I took a recruiting trip to NCState in highschool a few years ago and Julia was my host, and now I compete with her. Well, not really, behind her is more like it. But she let me read this essay she had written for a class about her coach, and I asked her if i could have a copy and I just found it again. So here is the first part. I gpot tired of typing
Rollie Geiger scarcely makes eye contact before muttering
something about having too much to do and turning his back. Thankfully, I’ve
been warned of his eccentric behavior and stand patiently as he inspects his latest
notes scrawled on an index card. He exudes a mad scientist aura, his hair flat on
one side and standing on end on the other, the remnants of his last head scratching
brainstorm session. Obviously absorbed, his back hunches and his neck cranes
toward the card, as if physical strain could somehow untangle the complexities of
whatever new theory is etched on the 4x6.
To a casual viewer, standing in silence with a man’s back to you may seem
mundane, but I know of the giants who have stood in just the position I stand.
All-Americans, National champions, Olympians; they have all stood in anticipation
of Coach Geiger's next winning strategy. The track that encircles us now is in
fact legendary, the house that Geiger built, stomping grounds of champions. No
wonder the guru title that follows this intense man.
He stands motionless just long enough for me to grow uncomfortable with the
silence. I take a loud breath just to fill the dead air and simultaneously he
springs into action. He grabs his pencil from behind his ear and, †as if his
thoughts just took the form of escaping butterflies, scrawls down another
illegible idea. He holds the card back, an artist examining his work. Apparently
satisfied, he tucks his file into his waistband and his pencil back behind his
ear. His head cocks up towards the sky as if reacquainting himself with the
world, and then over his shoulder back at me.
“Yeah,” he says expectantly. His tone makes me feel as if I am now required
to say something earth shattering to deserve his attention. “Well, uh, Coach,”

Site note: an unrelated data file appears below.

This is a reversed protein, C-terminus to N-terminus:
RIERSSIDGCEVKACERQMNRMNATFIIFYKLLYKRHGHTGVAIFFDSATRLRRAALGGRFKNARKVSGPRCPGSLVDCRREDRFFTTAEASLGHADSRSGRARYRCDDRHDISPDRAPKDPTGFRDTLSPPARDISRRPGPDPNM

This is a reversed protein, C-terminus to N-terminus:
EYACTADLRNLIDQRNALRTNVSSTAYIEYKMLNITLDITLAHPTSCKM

I stammer, intimidated and feeling a bit rushed. I realize my window of time in
Coach Geiger's day is quickly ticking away. I suddenly become very aware of the
sweat trickling down my neck into my clammy collar. I mumble something about a
school assignment, needing to interview him, being interested in all he’s done
with the program. I barely hear myself speaking, such is the poignancy of his
preoccupation. He hasn't heard a word I’ve said.
As my mindless rambling continues, Coach Geiger's head turns to follow two female
runners glide by. Their sinewy muscles ripple slightly as they glide over the red
rubber track. A smart clip clip clip accompanies the steady deep breathing. clip
clip clip hhhhhhhh clip clip clip whoooooo clip clip clip hhhhhhh. Both of their
heads bow in concentrated exhaustion, compact strides belying little of the effort
revealed by their faces. As they cross the finish line they simultaneously cross
their arms over their bodies and two small beeps sound as they stop their watches.
Immediately after recording their effort, their bodies change remarkably. The neat,
effortless strides turn into a hurricane of gangly arms and legs, battling the
momentum they’ve spent the last couple turns of the track collecting.
Coach Geiger obviously has no time for me. Our meeting is yet another pesky buzz
in his ear. Geiger is not a man for small talk and meaningless pleasantries. He
cuts to the point and when something does not interest or concern him, he takes no
part in it. Our appointment is not his most pressing concern.
Again, I expected this. There are two types of absent mindedness. There is the
sort that simply refuses to grab hold of a thought out of laziness, and so watches
ideas simply stroll out of sight. The other is quite different, for there are so
many thoughts swarming about between the ears that it is almost impossible to
isolate any particular one. The latter of the two clearly is embodied by Coach
Geiger. Interval times from the past 30 years take up a lot of cerebral space.
“1:48, slow it down a little.”